$11.99 noted that some people are complaining that the game is too short, so if you’re not burned out like me, you might not like that there are only five “masters” to beat and one final world in the making of this review.  Me? When those credits rolled, I felt like I had been paroled. 

What an Age We Live In

So a birthday editorial is now officially a thing with me.  I did it last year to talk about the age thing.  It’s one of the things that tickles me pink about being Indie Gamer Chick: my average reader is over ten years older than me.  In terms of what that means from a generational perspective, it means someone who is, say, 34 would have grown up firmly in the era of Atari 2600, Colecovision, and NES just as it was launching.  Whereas I got my first console in 1996 at the age of seven.  And it was the original PlayStation.  That’s a pretty big gap.  I spent my teen years with PlayStation 2, Xbox, and GameCube.  You spent yours doing Sega Screams at each-other and talking about Super FX chips.

This gives me a different perspective.  It also leads people to write off my opinion on gaming history as irrelevant.  After all, how could I, a person who more or less grew up in the modern gaming era, understand what games meant to you.  Games were totally different back then.  The industry was too.  The culture.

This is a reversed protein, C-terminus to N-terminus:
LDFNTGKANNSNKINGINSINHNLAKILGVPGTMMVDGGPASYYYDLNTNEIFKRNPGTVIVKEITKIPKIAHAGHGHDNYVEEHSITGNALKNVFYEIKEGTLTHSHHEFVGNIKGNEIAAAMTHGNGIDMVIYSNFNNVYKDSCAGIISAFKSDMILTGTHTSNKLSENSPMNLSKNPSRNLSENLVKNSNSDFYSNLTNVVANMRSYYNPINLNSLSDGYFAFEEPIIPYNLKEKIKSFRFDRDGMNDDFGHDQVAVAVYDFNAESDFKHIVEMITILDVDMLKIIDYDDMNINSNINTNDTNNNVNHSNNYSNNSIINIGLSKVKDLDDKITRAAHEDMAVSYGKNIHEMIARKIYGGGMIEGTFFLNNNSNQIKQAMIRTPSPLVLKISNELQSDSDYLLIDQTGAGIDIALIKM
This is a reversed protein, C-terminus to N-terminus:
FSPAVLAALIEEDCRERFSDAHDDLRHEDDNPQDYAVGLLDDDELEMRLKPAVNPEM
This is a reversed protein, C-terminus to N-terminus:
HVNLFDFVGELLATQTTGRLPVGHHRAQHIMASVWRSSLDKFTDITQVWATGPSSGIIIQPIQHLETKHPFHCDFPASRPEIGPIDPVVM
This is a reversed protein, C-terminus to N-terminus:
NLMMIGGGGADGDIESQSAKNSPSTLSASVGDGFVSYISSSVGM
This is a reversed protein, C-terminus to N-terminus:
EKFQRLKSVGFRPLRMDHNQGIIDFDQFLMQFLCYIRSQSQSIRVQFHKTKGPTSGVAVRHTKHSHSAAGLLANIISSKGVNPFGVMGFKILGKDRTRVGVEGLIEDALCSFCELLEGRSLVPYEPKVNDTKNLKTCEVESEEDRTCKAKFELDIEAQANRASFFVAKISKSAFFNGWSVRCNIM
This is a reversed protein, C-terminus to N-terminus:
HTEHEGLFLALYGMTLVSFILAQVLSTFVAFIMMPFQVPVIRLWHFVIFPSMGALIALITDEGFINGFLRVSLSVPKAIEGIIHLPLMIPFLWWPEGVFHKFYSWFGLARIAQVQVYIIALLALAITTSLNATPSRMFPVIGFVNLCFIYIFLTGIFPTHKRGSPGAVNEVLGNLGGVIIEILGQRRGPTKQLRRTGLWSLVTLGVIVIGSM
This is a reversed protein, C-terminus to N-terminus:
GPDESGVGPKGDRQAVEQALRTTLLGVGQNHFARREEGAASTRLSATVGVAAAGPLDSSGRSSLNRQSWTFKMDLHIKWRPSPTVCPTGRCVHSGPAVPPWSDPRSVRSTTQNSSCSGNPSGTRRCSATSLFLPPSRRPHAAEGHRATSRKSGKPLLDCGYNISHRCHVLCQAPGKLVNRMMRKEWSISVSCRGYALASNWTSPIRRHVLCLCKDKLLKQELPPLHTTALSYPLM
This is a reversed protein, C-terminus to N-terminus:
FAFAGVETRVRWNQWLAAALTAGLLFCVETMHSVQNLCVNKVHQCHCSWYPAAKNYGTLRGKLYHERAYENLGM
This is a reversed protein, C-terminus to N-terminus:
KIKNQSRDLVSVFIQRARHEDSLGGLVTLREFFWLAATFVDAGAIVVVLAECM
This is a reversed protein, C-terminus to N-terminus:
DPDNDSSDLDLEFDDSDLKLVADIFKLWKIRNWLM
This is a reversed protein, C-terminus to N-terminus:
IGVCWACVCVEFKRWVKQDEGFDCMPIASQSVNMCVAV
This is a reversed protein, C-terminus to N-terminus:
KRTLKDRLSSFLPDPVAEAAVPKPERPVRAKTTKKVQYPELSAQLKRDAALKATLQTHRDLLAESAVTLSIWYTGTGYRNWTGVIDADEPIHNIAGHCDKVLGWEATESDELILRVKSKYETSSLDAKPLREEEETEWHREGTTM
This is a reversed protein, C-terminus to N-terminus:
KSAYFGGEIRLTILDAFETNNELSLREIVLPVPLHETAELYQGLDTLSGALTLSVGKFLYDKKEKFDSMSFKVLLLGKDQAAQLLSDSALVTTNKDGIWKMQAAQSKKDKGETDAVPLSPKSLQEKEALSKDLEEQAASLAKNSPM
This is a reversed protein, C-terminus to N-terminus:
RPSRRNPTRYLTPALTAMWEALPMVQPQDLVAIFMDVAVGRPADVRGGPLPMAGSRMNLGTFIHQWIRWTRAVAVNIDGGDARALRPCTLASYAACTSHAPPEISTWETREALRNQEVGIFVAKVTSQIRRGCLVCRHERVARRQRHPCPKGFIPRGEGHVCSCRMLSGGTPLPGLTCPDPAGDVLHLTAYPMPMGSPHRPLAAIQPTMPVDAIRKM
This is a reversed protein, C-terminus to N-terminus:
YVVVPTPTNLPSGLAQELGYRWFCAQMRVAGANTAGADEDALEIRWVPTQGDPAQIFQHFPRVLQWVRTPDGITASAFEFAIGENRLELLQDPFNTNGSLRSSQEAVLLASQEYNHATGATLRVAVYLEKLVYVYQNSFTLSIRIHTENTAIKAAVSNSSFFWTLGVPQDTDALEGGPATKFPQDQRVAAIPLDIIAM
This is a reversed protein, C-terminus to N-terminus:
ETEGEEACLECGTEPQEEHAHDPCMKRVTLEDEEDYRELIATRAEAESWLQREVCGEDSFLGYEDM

Remember how at E3 this year, everyone was hating on Microsoft and doing the dance of joy for Sony, who were coming off like the plucky underdogs?  Yea, that’s already happened.  Only it was Sony who were the assholes and Sega who were the guys everyone was cheering for.  Back in 1999, Sega announced the American release of Dreamcast, with a very modest $199 price point.  Just days later, Sony announced the specs for PlayStation 2, which rendered Dreamcast obsolete before it even released.  Sony also positioned PS2 as more than just a game machine, thanks to its DVD playback capabilities.  They touted their consoles as the future of entertainment, where being just a video game device was passé.  Sega’s American CEO Peter Moore responded by saying “(Sony) said they are not the future of video games.  They are the future of entertainment, and God bless them.  We’re the future of video games.”

Sound familiar?


Well, at least Peter didn’t tattoo that on his arm.

Sony had a ton of swagger for years at this point.  In 1996, Sony purposed a Gentleman’s Agreement that neither they, Nintendo, or Sega would make price change announcements at that year’s E3.  Sega and Nintendo accepted.  Sony then broke the agreement and said that they were dropping the price of PlayStation by $100.